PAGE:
Participants included the entire Burke team for the up-coming season, guests from programs throughout New England and a lone regular from Wilson, Wyoming. We had help and guest appearances from Burke Alumni Harry Poole, a junior this year at Bates College, Paul Smith from UVM, Alyssa Devlin from Harvard, Caitlin Curran, who is off to Bates, and Carina Hamel, a Burke and UVM alum and last year’s assistant coach. Other guests were Matt Briggs from Colby, Fritz Horst from UVM, Sophie McClelland and Tim Reynolds from Middlebury, Tim Baucom, Andrew Morehouse, and Sylvan Ellefson from UNH and Bates, Liza Goodwin, studying for a another year in Norway before she enters Colby, NYSEF Coach Margaret Maher, and athlete Sam Cowan.

The featured guest was Jesper Johnsson, a member of the coaching team at Are Ski Gymnasium in Jarpen, Sweden. BMA skiers enjoyed Jesper’s hospitality two years ago during a visit to Sweden and we have been trying to get him over to return the favor since then. His help proved not only inspiring and educational, but, as another scheduled coach had to drop out at the last minute, essential. He was no guest…he was a “workin’ fool”!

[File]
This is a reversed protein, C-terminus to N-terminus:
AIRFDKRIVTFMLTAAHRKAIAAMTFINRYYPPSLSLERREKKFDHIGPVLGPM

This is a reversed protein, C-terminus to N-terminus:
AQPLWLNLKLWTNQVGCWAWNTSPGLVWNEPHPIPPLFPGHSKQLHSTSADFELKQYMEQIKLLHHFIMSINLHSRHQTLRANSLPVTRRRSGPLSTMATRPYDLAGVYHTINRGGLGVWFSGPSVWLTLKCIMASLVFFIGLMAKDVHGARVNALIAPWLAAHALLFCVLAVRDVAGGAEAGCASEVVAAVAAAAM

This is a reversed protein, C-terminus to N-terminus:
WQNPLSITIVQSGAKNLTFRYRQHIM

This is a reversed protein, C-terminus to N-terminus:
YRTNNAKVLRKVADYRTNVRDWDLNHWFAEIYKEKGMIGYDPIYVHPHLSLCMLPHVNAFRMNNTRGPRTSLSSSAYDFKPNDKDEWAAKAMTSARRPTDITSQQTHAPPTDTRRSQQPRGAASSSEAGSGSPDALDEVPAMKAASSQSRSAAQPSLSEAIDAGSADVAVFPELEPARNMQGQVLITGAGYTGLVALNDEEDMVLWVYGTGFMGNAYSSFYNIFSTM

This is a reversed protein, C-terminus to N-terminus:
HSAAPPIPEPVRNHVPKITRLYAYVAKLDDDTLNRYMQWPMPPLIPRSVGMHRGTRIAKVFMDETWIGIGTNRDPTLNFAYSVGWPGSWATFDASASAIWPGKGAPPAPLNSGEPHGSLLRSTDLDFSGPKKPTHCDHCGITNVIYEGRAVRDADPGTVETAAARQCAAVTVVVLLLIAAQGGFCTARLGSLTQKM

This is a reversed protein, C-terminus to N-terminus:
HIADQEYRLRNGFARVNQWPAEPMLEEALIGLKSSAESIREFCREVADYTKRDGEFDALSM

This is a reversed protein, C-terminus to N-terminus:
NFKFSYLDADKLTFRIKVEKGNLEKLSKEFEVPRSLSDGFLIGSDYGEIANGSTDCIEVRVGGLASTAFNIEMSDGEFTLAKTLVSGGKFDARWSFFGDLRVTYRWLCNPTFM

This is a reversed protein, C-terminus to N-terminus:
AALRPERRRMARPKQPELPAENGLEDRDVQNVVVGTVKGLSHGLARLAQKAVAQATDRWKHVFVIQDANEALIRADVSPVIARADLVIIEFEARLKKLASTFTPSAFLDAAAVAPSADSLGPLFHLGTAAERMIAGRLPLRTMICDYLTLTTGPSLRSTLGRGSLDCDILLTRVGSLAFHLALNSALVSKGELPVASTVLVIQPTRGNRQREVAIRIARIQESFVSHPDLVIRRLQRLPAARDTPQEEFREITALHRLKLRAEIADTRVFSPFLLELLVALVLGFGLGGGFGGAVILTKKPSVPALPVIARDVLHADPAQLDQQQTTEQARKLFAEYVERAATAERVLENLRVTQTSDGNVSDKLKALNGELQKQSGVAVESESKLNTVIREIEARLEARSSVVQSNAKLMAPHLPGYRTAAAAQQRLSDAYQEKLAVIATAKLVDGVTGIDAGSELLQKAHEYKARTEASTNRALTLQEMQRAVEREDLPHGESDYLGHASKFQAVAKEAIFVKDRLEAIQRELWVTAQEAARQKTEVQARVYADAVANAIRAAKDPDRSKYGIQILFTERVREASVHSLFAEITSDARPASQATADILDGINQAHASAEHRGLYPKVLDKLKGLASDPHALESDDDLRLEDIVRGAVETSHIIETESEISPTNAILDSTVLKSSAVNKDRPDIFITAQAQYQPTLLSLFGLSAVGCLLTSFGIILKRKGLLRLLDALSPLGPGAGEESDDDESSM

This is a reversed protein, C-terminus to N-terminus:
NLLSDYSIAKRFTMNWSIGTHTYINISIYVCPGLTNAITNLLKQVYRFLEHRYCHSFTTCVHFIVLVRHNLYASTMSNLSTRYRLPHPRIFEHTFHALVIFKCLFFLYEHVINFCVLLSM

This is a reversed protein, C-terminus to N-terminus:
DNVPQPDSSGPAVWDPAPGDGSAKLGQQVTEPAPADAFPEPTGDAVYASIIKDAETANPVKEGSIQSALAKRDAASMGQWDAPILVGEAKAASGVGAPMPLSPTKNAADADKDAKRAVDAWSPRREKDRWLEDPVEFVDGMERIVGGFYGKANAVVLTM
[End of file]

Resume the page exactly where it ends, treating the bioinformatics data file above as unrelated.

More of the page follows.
Seriously spoken, Jesper’s work environment at home puts him in constant contact with current developments in our sport and his observations and creative suggestions about workouts and technique were an invaluable resource to all of us. Armed as well with a great sense of humor and fun he was a perfect foil to the GOF who was nominally in charge.

Things went as planned until the third day. We were on schedule for the time trial and people were warming up for the 30 second interval start. Time grew closer and only a few athletes were milling about. Someplace in the back of the mind an ominous gong began to toll. Four athletes came streaming down the hill with shouts of “Wreck!” “People all over the road!” “So-and-so is trashed!”. If hearts make a noise when they sink, it could have been heard a long way off.